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Africa's energy landscape transitions to base load-capable renewables

The advent of renewables, new storage technologies present Africa's utilities with an opportunity to increase capacity and efficiency while re-kindling their appeal to investors.
Stephen Barnes
Stephen Barnes
There has been a clear and rapid evolution in Africa’s energy and energy infrastructure landscape over the last decade. While much of this new technology has challenged the traditional dominance and relevance of Africa’s utilities, “new storage and Peaker technologies - able to augment renewables during off-periods - present African utilities and renewable energy projects an opportunity to re-invent their relevance as both competitive energy suppliers and attractive destinations for global capital,” says Stephen Barnes, head of power and infrastructure for Standard Bank Group.

Renewables have been quickly taken up and adapted to the continents’ rich solar, hydro and wind resources, drove the evolution of decentralised, off-grid solutions. However, more recently the energy revolution, combining new storage technologies with renewables has delivered truly innovative ways to provide sustained energy to rural communities and industry.

New energy storage systems (ESS) include; solid state and flow batteries, flywheels, compressed air, pumped hydro-power and thermal. Lithium-ion batteries, for example, are becoming the technology of choice for solar-based energy storage systems, largely driven by rapid growth in the electro voltaic market.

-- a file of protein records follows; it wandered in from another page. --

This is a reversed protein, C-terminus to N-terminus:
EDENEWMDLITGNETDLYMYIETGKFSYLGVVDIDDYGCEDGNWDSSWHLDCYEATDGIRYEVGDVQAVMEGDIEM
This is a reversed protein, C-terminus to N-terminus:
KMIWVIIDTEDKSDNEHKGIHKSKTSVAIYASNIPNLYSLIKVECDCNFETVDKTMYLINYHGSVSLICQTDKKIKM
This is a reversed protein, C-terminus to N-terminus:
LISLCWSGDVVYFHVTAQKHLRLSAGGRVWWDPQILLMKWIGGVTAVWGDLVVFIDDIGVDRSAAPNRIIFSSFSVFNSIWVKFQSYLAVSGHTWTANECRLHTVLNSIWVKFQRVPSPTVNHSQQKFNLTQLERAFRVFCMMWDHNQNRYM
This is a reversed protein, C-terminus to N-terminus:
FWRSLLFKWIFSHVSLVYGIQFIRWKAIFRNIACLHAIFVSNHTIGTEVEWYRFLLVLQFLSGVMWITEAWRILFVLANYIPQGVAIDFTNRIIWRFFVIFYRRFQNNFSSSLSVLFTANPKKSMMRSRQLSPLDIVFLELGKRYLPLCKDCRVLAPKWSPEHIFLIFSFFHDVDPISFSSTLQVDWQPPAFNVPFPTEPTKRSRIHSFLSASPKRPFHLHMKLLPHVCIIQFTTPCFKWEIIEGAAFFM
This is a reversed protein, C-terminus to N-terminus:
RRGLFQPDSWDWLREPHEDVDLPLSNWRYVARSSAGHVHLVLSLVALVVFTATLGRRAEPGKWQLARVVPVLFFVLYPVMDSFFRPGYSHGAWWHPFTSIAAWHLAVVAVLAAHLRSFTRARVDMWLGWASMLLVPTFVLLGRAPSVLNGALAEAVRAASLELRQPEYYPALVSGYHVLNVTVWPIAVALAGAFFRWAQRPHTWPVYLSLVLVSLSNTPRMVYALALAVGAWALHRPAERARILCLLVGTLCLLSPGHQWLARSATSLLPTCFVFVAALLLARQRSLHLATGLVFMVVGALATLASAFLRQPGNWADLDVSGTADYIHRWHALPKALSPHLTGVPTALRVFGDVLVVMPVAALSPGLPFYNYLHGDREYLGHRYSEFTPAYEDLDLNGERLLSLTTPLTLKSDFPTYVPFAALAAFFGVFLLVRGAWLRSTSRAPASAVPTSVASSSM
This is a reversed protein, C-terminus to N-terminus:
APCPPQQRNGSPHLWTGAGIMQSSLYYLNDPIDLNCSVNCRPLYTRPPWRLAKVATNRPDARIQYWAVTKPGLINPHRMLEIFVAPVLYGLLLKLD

The result is that the global capacity for energy storage is expected to reach 8,6GW by 2022, enough to power approximately six-million homes. “This presents an obvious opportunity for utilities to partner with or acquire ESS companies,” says Barnes. Certainly, in 2017 the ESS industry had a record year globally in terms of mergers and acquisitions, with utility and energy companies such as Enel and BP focusing on growth.

Project financing

New technologies mean that commercial and development finance institutions are also challenged to asses risk. This is especially so where, “a demonstrated history of cost and income has not been established and reliable economic models are not available,” says Barnes. According to Moody’s Investor services, an energy storage project that has a long-term contract with a creditworthy counterparty, “provides a lower risk profile from a revenue and cash-flow generation perspective than one using a merchant revenue model".

In this rapidly evolving funding environment, “banks need to develop a better understanding of risk appetite, along with the detail of how to structure finance for these new technologies".

Over time, as the industry experiments on a project by project basis, “we expect to see a more defined structure for project financing emerge in the energy storage space,” he adds.

Either way, as the costs of renewables come down the case for diversified generation and an ever-greater proportion of renewables supplying the national grid become stronger.

China provides a compelling case for integrating global renewables technology into legacy coal-based utility infrastructure. The introduction of renewables into existing coal-based generation infrastructure in China has not only reduced emissions but also, “made legacy power infrastructure relevant for future funding,” says Barnes. Much of the spending that large global renewables providers are dedicating to research and development has, in fact, been made possible by China’s enthusiastic integration of new global renewables technologies into its legacy coal-based energy infrastructure.

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